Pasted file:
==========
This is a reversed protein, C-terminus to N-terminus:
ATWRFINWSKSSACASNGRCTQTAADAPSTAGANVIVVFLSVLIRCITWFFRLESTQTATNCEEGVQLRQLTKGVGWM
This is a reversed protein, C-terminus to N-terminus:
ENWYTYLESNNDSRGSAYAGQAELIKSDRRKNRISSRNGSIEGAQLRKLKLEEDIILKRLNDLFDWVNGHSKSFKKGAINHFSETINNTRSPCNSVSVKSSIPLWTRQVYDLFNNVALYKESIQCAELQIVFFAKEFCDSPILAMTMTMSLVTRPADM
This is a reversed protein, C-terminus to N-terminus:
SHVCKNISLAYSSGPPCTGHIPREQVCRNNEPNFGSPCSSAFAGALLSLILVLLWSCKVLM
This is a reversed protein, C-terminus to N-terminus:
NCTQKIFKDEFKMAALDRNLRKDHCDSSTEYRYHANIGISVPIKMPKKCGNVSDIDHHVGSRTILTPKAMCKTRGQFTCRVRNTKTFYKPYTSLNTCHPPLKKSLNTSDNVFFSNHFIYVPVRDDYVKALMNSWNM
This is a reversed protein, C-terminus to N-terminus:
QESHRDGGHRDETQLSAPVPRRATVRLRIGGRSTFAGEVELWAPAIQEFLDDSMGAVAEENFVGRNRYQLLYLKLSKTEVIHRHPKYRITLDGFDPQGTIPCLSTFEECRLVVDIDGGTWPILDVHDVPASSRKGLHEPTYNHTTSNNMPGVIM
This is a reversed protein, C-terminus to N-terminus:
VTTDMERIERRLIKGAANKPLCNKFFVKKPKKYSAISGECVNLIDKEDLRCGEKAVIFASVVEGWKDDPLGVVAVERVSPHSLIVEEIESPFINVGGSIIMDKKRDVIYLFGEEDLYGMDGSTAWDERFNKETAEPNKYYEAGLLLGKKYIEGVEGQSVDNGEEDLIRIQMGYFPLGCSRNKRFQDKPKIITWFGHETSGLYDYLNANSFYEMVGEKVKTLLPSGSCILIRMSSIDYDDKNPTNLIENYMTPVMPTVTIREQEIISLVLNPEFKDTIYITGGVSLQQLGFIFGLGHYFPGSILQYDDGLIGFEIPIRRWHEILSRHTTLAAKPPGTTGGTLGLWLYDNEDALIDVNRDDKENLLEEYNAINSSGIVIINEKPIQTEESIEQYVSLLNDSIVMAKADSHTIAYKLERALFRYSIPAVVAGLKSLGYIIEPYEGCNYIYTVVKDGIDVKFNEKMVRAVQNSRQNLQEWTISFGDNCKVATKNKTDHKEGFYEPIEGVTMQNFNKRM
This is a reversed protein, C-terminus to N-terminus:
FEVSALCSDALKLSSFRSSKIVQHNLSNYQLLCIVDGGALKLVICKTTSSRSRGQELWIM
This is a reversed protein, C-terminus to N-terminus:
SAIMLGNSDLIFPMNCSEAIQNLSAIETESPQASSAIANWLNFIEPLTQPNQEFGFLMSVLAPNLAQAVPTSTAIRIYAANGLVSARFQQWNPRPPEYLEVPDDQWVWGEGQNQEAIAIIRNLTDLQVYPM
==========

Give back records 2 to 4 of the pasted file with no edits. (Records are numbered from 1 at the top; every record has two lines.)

This is a reversed protein, C-terminus to N-terminus:
ENWYTYLESNNDSRGSAYAGQAELIKSDRRKNRISSRNGSIEGAQLRKLKLEEDIILKRLNDLFDWVNGHSKSFKKGAINHFSETINNTRSPCNSVSVKSSIPLWTRQVYDLFNNVALYKESIQCAELQIVFFAKEFCDSPILAMTMTMSLVTRPADM
This is a reversed protein, C-terminus to N-terminus:
SHVCKNISLAYSSGPPCTGHIPREQVCRNNEPNFGSPCSSAFAGALLSLILVLLWSCKVLM
This is a reversed protein, C-terminus to N-terminus:
NCTQKIFKDEFKMAALDRNLRKDHCDSSTEYRYHANIGISVPIKMPKKCGNVSDIDHHVGSRTILTPKAMCKTRGQFTCRVRNTKTFYKPYTSLNTCHPPLKKSLNTSDNVFFSNHFIYVPVRDDYVKALMNSWNM